// resize it to fit a 500x500 square!  						
                        if (imgWidth > imgHeight) { // Wide 							
                            ratio = imgWidth / maxWidth;
                            newWidth = maxWidth;
                            newHeight = imgHeight / ratio;
                        } else { // Tall or square 							
                            ratio = imgHeight / maxHeight;
                            newHeight = maxHeight;
                            newWidth = imgWidth / ratio;
                    } else {
                        newHeight = imgHeight;
                        newWidth = imgWidth;
                    } // Create the original canvas.  					

                    originalCanvas = $('');
                    var originalContext = originalCanvas[0].getContext('2d'); // Set the attributes for centering the canvas  					
                        width: newWidth,
                        height: newHeight
                        marginTop: -newHeight / 2,
                        marginLeft: -newWidth / 2
                    }); // Draw the dropped image to the canvas 					
                    // with the new dimensions 					
                    originalContext.drawImage(this, 0, 0, newWidth, newHeight); // We don't need this any more 					
                    // Trigger the default "normal" filter 					
                }); // Set the src of the img, which will 				
                // trigger the load event when done:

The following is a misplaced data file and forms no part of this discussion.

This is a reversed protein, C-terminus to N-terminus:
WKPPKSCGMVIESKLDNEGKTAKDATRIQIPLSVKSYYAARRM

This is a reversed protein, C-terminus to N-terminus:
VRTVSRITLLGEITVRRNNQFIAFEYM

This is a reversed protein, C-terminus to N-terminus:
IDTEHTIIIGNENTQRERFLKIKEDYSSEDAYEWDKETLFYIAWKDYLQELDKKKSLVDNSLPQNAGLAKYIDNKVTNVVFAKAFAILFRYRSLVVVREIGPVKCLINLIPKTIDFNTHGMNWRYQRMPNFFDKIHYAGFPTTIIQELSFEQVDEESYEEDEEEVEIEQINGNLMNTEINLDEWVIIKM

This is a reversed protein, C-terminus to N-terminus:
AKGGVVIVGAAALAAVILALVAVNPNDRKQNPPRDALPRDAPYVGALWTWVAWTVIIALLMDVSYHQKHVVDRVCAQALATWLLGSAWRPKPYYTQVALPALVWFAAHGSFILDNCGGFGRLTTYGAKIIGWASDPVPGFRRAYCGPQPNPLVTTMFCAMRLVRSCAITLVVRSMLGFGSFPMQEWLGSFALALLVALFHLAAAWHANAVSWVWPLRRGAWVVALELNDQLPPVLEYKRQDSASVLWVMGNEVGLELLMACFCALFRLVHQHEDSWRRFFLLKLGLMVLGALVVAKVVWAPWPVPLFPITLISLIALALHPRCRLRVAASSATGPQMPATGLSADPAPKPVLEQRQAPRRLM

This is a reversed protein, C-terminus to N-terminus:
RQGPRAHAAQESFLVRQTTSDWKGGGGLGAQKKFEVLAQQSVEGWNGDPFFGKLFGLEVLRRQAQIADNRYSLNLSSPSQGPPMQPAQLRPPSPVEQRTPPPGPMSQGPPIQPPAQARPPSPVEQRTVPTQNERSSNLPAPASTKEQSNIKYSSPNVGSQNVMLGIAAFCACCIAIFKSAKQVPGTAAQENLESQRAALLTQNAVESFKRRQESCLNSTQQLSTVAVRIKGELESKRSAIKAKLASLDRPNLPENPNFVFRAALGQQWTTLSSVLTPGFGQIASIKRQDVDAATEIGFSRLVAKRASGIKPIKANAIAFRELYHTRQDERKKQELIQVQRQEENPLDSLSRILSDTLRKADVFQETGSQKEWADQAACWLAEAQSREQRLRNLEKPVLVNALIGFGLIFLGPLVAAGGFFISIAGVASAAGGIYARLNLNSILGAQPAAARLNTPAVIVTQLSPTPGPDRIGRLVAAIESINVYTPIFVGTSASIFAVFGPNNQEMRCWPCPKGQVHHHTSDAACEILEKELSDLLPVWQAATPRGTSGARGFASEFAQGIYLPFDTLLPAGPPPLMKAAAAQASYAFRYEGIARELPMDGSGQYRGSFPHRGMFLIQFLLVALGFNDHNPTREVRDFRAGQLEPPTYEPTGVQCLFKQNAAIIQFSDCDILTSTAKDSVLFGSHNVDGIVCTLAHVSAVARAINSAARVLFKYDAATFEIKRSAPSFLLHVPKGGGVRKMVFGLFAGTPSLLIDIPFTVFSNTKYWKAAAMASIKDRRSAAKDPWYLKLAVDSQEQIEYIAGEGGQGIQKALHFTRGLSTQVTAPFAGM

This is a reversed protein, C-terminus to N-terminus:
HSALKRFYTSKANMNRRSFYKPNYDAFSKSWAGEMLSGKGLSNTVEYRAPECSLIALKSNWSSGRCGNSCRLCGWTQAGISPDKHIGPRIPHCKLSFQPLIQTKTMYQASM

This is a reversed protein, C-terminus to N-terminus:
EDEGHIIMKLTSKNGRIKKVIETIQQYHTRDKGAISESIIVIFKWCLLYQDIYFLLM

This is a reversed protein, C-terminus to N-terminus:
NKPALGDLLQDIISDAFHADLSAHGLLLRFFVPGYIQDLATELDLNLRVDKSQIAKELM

beforestart: function (file) { // Accept only images. 				
                // Returning false will reject the file.  				
                return /^image/.test(file.type);
    }); // Listen for clicks on the filters (e) {
        var f = $(this);
        if ('.active')) { // Apply filters only once 		
            return false;
        f.addClass('active'); // Clone the canvas 	
        var clone = originalCanvas.clone(); // Clone the image stored in the canvas as well 	
        clone[0].getContext('2d').drawImage(originalCanvas[0], 0, 0); // Add the clone to the page and trigger 	
        // the Caman library on it  	
        var effect = $.trim(f[0].id);
        Caman(clone[0], function () {
            // If such an effect exists, use it:  	
            if (effect in this) {
    }); // Use the mousewheel plugin to scroll 	// scroll the div more intuitively  
    filterContainer.find('ul').on('mousewheel', function (e, delta) {
        this.scrollLeft -= (delta * 50);

This example works in all browsers which support file drag/drop. Some of the filters are computationally intensive, so you will get a bit of a lag before the results show on screen. I have limited the maximum width/height of the image to be 500px in order to speed things up a bit, but you can change these values  to your liking.


It would be cool to combine this example with our Photobooth tutorial and end up with a real Instagram-like app in your browser. But I will leave this as an exercise for the reader